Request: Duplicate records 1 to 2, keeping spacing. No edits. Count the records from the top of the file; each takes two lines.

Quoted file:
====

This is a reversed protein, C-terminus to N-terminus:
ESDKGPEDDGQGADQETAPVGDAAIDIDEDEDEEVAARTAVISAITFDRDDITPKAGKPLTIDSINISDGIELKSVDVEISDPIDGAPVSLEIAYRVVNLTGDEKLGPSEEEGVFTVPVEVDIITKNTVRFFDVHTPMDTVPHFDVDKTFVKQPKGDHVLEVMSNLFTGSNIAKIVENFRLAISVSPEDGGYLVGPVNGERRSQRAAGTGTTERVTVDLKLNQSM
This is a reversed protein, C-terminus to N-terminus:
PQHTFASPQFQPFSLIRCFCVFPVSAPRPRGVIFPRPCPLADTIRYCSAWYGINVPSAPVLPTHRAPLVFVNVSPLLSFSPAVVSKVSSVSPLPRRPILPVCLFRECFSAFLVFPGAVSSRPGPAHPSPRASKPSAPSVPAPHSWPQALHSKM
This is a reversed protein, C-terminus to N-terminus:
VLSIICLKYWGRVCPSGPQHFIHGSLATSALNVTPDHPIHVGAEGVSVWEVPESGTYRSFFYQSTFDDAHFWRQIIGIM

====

This is a reversed protein, C-terminus to N-terminus:
ESDKGPEDDGQGADQETAPVGDAAIDIDEDEDEEVAARTAVISAITFDRDDITPKAGKPLTIDSINISDGIELKSVDVEISDPIDGAPVSLEIAYRVVNLTGDEKLGPSEEEGVFTVPVEVDIITKNTVRFFDVHTPMDTVPHFDVDKTFVKQPKGDHVLEVMSNLFTGSNIAKIVENFRLAISVSPEDGGYLVGPVNGERRSQRAAGTGTTERVTVDLKLNQSM
This is a reversed protein, C-terminus to N-terminus:
PQHTFASPQFQPFSLIRCFCVFPVSAPRPRGVIFPRPCPLADTIRYCSAWYGINVPSAPVLPTHRAPLVFVNVSPLLSFSPAVVSKVSSVSPLPRRPILPVCLFRECFSAFLVFPGAVSSRPGPAHPSPRASKPSAPSVPAPHSWPQALHSKM